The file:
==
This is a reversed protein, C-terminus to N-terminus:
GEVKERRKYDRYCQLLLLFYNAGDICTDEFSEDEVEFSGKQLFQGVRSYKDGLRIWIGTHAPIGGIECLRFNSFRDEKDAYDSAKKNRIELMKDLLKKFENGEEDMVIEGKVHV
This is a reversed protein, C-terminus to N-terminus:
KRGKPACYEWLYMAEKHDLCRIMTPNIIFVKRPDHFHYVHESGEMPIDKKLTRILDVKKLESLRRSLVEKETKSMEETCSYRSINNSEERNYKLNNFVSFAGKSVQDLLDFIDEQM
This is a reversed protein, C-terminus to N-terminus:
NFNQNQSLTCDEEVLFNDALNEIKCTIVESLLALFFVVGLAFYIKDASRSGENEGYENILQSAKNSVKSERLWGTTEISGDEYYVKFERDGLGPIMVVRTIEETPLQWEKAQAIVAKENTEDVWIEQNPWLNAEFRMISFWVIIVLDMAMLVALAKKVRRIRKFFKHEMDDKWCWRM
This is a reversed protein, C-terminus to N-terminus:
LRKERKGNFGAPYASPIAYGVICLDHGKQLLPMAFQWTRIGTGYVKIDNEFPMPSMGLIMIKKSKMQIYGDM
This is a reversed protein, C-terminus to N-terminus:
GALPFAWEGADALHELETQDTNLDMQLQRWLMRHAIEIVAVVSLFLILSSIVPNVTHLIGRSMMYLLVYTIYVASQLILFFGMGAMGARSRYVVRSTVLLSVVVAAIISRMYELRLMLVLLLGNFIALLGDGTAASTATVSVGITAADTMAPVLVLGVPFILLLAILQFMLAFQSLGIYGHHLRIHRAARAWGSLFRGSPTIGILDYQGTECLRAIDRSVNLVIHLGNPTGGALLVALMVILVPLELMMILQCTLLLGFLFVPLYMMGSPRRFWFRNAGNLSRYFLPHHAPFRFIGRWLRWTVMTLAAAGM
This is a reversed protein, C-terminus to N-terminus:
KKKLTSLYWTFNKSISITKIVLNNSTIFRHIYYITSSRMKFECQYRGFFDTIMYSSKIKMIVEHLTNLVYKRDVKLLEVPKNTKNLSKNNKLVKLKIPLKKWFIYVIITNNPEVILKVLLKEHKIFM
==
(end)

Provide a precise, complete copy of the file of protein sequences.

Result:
This is a reversed protein, C-terminus to N-terminus:
GEVKERRKYDRYCQLLLLFYNAGDICTDEFSEDEVEFSGKQLFQGVRSYKDGLRIWIGTHAPIGGIECLRFNSFRDEKDAYDSAKKNRIELMKDLLKKFENGEEDMVIEGKVHV
This is a reversed protein, C-terminus to N-terminus:
KRGKPACYEWLYMAEKHDLCRIMTPNIIFVKRPDHFHYVHESGEMPIDKKLTRILDVKKLESLRRSLVEKETKSMEETCSYRSINNSEERNYKLNNFVSFAGKSVQDLLDFIDEQM
This is a reversed protein, C-terminus to N-terminus:
NFNQNQSLTCDEEVLFNDALNEIKCTIVESLLALFFVVGLAFYIKDASRSGENEGYENILQSAKNSVKSERLWGTTEISGDEYYVKFERDGLGPIMVVRTIEETPLQWEKAQAIVAKENTEDVWIEQNPWLNAEFRMISFWVIIVLDMAMLVALAKKVRRIRKFFKHEMDDKWCWRM
This is a reversed protein, C-terminus to N-terminus:
LRKERKGNFGAPYASPIAYGVICLDHGKQLLPMAFQWTRIGTGYVKIDNEFPMPSMGLIMIKKSKMQIYGDM
This is a reversed protein, C-terminus to N-terminus:
GALPFAWEGADALHELETQDTNLDMQLQRWLMRHAIEIVAVVSLFLILSSIVPNVTHLIGRSMMYLLVYTIYVASQLILFFGMGAMGARSRYVVRSTVLLSVVVAAIISRMYELRLMLVLLLGNFIALLGDGTAASTATVSVGITAADTMAPVLVLGVPFILLLAILQFMLAFQSLGIYGHHLRIHRAARAWGSLFRGSPTIGILDYQGTECLRAIDRSVNLVIHLGNPTGGALLVALMVILVPLELMMILQCTLLLGFLFVPLYMMGSPRRFWFRNAGNLSRYFLPHHAPFRFIGRWLRWTVMTLAAAGM
This is a reversed protein, C-terminus to N-terminus:
KKKLTSLYWTFNKSISITKIVLNNSTIFRHIYYITSSRMKFECQYRGFFDTIMYSSKIKMIVEHLTNLVYKRDVKLLEVPKNTKNLSKNNKLVKLKIPLKKWFIYVIITNNPEVILKVLLKEHKIFM